Monday, November 12, 2007

K's and Phase Transitions

On Friday's lecture, we discussed how the equilibrium constant K for a given reaction might change as we vary either the temperature or the pressure. From the Gibbs-Helmholtz equation, (∂(∆G/T)/∂T)P = – ∆H/T2 and that ∆G° = – RT lnK, it is straightforward to show that (∂(lnK)/∂T)P = ∆H°/RT2.

To see the effect of pressure, we look at the derivative
(∂(∆G°)/∂P)T =∆V°. But, since the reference point ∆G° (1 bar) is independent of pressure, this derivative is zero and the dependence of K on P to be zero.

From these two results we conclude:

a) K is dependent only on temperature changes
b) this response is very sensitive (it is ln K that changes with T) and
c) the sign of the response is dictated by ∆H° (LeChatelier's principle in disguise)

Lastly, we began a formal discussion on phase diagrams/changes, our last chapter of the quarter, with the Ehrenfest classification of phase transitions. Some phase changes exhibit a discontinuity in the Sm vs T plot (as well as the Vm vs T plot). Since Sm is the first derivative of Gm, we call these first-order transitions. In other phase changes, the discontinuity does not arise until a plot of CP,m vs T; this is the second derivative of Gm so we call these second-order transitions. In general, an nth-order phase transition would have a discontinuity in the nth derivative of Gm, but only first and second-order are seen in practice. Though now outdated, the Ehrenfest classification is a useful way to think about the differences in the thermodynamics variables seen as systems undergo phase changes.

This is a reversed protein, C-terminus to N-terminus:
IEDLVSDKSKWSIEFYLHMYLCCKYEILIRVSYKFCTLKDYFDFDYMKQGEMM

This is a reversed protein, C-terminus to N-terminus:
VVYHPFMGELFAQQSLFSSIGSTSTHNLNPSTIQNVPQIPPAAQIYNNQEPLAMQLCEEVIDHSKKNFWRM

On Wednesday, phase diagrams and coexistence curves before hitting the Clausius-Clapeyron equation.

5 comments:

Ian said...

You integrated incorrectly on #2 Hwk 6

rod said...

Wow, you're quite right. Time to fix it...

Murffalo said...

When reading through the lecture notes while doing some of the homework problems, a few of us noticed there are some equations that don't correlate with what you have on the equation sheet and "Thermodynamics is Change" sheet. For example, in our notes we have dA = SdT - PdV but the equation sheets show it as dA = -SdT - PdV. Is there an error somewhere or something conceptual?

rod said...

I hope it doesn't disappoint anyone that I might occasionally make errors when excitedly thrashing equations all over the board.

And clearly I have completely invented this thermodynamics stuff from scratch. I mean, surely no *textbook* would contain such nonsense as the fundamental differentials...

:)

rod said...

fixed some errors on sample exam 2...